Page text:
• Posterior vaginal wall prolapse (dropped rectum): Weakened pelvic floor muscles in between your vagina and rectum can cause your rectum to bulge onto the back wall of your vagina. This type of prolapse is also called rectocele.
  • Enterocele: Weakened muscles in your pelvis can cause your small intestine to bulge onto the back wall or the top of your vagina.
  • Uterine prolapse (dropped uterus): A weakened pelvic floor can cause your uterus to drop down into your vaginal canal.
  • Vaginal vault prolapse: Weakened pelvic floor muscles can cause the top part of your vagina (vaginal vault) to drop into your vaginal canal.

Who is affected by pelvic organ prolapse?

People of all sexes can experience POP, but you’re at greater risk if you’re a woman or person assigned female at birth (AFAB). Men and people assigned male at birth (AMAB) can experience a dropped bladder and a dropped rectum.


How common is pelvic organ prolapse?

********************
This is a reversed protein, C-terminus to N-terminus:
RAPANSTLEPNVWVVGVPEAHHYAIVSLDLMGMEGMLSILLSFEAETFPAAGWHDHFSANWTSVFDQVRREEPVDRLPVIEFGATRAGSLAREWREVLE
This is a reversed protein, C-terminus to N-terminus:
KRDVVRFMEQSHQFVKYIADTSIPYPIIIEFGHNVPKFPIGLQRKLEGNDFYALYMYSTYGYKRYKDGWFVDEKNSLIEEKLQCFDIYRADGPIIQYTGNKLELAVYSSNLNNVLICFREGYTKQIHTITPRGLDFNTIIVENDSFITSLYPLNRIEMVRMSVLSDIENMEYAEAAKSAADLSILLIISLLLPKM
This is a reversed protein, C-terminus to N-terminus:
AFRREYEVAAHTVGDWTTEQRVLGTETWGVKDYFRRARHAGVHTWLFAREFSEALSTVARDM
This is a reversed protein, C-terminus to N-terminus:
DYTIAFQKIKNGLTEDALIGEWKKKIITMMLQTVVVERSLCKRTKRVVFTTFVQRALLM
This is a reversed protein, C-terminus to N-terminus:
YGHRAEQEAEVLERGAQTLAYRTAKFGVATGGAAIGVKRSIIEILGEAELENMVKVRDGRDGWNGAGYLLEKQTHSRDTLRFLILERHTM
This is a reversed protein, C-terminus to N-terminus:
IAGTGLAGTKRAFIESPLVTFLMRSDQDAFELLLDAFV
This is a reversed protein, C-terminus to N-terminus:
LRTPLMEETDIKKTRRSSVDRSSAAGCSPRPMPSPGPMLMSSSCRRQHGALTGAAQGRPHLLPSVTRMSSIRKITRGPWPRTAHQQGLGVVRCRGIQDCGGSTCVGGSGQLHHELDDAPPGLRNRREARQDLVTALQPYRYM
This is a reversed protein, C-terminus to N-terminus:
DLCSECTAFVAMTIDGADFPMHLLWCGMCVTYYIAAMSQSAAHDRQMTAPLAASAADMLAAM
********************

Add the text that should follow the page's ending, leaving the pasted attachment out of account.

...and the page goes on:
Around 3% to 11% of people AFAB experience POP. About 37% of people with pelvic floor disorders, including POP, are between ages 60 and 79. Over half are 80 or older. POP doesn’t always cause symptoms, though. As a result, it’s hard to know how common POP is among people who don’t see their healthcare providers for symptom relief.

Symptoms and Causes

What are the symptoms of pelvic organ prolapse?

The most common symptom is feeling a bulge in your vagina, as if something were falling out of it. Other symptoms include:

  • Bulge, fullness or pressure in your vagina.
  • Fullness, pressure or aching in your pelvis.
  • Aching or pain in your low back.
  • Pressure, hitting sensation or pain during intercourse (dyspareunia).
  • Bulge or pressure that worsens throughout the day.
  • Bulge or pressure that worsens if you cough or if you’re on your feet too long.
  • Having to shift protruding organs with your finger in order to pee or poop.
  • Vaginal spotting.

Your symptoms depend on where your prolapse is located. Telling your healthcare provider about your symptoms helps them locate the spots where your pelvic floor is weakest.